I want to replace a 12 year old dishwasher with a new KitchenAid model. The hot and cold PVC pipes from under kitchen sink are blocking a full install. These pipes are not flush against the wall or low enough to sit in the recessed space behind dishwasher.

The dishwasher hoses have been connected and the unit is operational. However, I cannot mount it to the counter since I've lost 4-5 inches of space behind the dishwasher due to these two pipes. A plumber quoted $250 after seeing these photos on line, but not in person. He said I was far from him so he wasn't coming all the way out just to give a quote. Not cool, so I told him I would shop around.

I've made other PVC pipe repairs and feel humbly confident I could reroute these pipes myself in one of two ways after the PVC enters this space using elbow joints:

  1. run PVC lower along floor and drywall
  2. or deeper and flush with the wall

Will a plumber be required or is this a DYI project?

Source of PVC PVC behind Dishwasher

  • Would! That was a pretty bad place to put pipes in a dishwasher space.
    – ArchonOSX
    Apr 26, 2016 at 11:20
  • I bought the house built in 1994 with polybutylene plumbing and had all of it removed. There were a few decisions made based sold on laziness by the contractor that I would have never allowed if I had known the reprocussions at that time. I'm paying for their sloppiness now.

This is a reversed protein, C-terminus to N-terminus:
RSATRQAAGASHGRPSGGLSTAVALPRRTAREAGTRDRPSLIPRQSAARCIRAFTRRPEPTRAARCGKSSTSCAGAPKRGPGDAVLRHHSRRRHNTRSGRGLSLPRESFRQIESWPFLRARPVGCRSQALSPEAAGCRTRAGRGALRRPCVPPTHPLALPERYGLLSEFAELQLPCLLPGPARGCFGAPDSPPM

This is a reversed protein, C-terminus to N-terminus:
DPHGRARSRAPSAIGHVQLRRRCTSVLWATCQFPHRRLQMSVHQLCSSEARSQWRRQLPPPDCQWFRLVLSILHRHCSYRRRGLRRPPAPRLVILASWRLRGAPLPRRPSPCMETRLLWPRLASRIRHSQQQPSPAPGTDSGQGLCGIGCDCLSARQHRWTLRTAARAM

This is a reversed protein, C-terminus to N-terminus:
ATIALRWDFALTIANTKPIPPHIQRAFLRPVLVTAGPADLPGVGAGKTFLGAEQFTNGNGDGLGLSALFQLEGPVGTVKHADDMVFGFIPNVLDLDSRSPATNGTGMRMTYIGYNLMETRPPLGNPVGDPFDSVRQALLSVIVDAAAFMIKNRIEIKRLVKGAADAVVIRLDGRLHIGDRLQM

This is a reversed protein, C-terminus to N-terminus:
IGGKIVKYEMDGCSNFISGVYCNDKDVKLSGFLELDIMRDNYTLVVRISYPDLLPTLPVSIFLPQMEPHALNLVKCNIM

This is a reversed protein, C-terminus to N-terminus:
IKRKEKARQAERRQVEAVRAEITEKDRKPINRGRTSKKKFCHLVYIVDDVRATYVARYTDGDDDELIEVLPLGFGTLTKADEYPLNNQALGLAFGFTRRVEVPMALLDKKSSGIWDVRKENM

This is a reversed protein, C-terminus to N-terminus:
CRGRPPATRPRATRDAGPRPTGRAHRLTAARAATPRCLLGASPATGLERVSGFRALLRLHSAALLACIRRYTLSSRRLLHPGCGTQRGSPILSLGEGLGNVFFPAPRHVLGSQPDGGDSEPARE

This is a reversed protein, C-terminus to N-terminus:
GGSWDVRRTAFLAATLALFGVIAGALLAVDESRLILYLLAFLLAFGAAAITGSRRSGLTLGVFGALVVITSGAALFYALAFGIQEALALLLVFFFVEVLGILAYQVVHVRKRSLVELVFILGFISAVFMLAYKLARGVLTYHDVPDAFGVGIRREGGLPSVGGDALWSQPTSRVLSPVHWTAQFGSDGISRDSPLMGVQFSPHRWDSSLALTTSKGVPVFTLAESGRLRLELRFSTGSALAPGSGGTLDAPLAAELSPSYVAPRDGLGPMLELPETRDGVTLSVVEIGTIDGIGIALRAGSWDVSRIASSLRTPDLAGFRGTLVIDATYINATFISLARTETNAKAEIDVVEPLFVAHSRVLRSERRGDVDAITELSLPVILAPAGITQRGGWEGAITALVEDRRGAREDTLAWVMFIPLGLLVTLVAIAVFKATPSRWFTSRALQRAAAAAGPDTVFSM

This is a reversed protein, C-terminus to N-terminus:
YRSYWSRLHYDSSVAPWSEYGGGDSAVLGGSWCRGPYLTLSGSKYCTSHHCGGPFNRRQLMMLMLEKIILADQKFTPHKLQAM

– K. Doe
    Apr 27, 2016 at 23:28

2 Answers 2


Yeah, a handy DIY person could do the re-routing of those hot and cold water line connections. You would have to deal with shutting off the water supply, cutting out all the old stuff and then re-plumbing in with new piping and fittings. Hopefully you get all the parts that you would need in one initial trip to the big box store. Do be aware as you get ready to re-route the pipes as close to the wall and as low as possible you may be faced with that electrical box back there being in the way.

After all that the quote really does not sound so bad considering the nature of today's prices for things. But it is totally doable if you have the gumption and determination to see it through. It may even be the occasion to acquire some new tools!!

  • +1 agree, except for the "big box" comment. OP would be much better off, and way more likely to do a "one trip" job, if they go to a good local plumbing shop or good established mom and pop hardware store. Apr 26, 2016 at 5:03

It could be a DIY project, PVC is easy to work with. Only thing you really need to watch out for is to make sure the new piping you install is CPVC. Neither Schedule 40 nor Schedule 80 PVC (the other most common kinds) are not legal for install inside the house in most jurisdictions. CPVC is also the only kind of PVC rated for hot water.

That said, depending on your area 250 for even a simple reworking of your piping isn't bad at all for a licensed, insured plumber.

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